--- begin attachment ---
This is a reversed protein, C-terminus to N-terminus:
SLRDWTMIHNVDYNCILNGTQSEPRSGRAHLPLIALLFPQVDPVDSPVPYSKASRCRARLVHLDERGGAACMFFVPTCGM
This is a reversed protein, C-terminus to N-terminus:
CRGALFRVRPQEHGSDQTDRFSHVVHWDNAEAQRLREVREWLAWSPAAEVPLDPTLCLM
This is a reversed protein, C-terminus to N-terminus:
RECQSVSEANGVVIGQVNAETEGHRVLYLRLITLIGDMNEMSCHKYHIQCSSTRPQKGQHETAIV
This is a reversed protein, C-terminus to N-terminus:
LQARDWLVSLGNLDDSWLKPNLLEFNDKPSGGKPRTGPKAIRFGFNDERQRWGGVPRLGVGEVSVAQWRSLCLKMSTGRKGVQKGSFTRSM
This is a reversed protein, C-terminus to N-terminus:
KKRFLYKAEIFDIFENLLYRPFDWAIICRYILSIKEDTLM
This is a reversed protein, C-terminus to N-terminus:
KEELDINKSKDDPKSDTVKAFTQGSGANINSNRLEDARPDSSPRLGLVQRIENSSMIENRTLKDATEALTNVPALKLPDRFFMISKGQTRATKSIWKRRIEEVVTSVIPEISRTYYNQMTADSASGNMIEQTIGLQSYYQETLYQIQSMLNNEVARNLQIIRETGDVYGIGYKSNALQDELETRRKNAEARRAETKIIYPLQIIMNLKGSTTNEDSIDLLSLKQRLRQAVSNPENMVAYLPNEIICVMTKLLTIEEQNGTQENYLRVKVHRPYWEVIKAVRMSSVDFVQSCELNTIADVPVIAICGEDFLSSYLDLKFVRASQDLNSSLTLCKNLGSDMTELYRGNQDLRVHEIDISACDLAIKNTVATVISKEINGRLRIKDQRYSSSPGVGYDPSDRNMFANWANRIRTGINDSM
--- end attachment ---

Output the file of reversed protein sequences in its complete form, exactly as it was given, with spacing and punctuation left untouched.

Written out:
This is a reversed protein, C-terminus to N-terminus:
SLRDWTMIHNVDYNCILNGTQSEPRSGRAHLPLIALLFPQVDPVDSPVPYSKASRCRARLVHLDERGGAACMFFVPTCGM
This is a reversed protein, C-terminus to N-terminus:
CRGALFRVRPQEHGSDQTDRFSHVVHWDNAEAQRLREVREWLAWSPAAEVPLDPTLCLM
This is a reversed protein, C-terminus to N-terminus:
RECQSVSEANGVVIGQVNAETEGHRVLYLRLITLIGDMNEMSCHKYHIQCSSTRPQKGQHETAIV
This is a reversed protein, C-terminus to N-terminus:
LQARDWLVSLGNLDDSWLKPNLLEFNDKPSGGKPRTGPKAIRFGFNDERQRWGGVPRLGVGEVSVAQWRSLCLKMSTGRKGVQKGSFTRSM
This is a reversed protein, C-terminus to N-terminus:
KKRFLYKAEIFDIFENLLYRPFDWAIICRYILSIKEDTLM
This is a reversed protein, C-terminus to N-terminus:
KEELDINKSKDDPKSDTVKAFTQGSGANINSNRLEDARPDSSPRLGLVQRIENSSMIENRTLKDATEALTNVPALKLPDRFFMISKGQTRATKSIWKRRIEEVVTSVIPEISRTYYNQMTADSASGNMIEQTIGLQSYYQETLYQIQSMLNNEVARNLQIIRETGDVYGIGYKSNALQDELETRRKNAEARRAETKIIYPLQIIMNLKGSTTNEDSIDLLSLKQRLRQAVSNPENMVAYLPNEIICVMTKLLTIEEQNGTQENYLRVKVHRPYWEVIKAVRMSSVDFVQSCELNTIADVPVIAICGEDFLSSYLDLKFVRASQDLNSSLTLCKNLGSDMTELYRGNQDLRVHEIDISACDLAIKNTVATVISKEINGRLRIKDQRYSSSPGVGYDPSDRNMFANWANRIRTGINDSM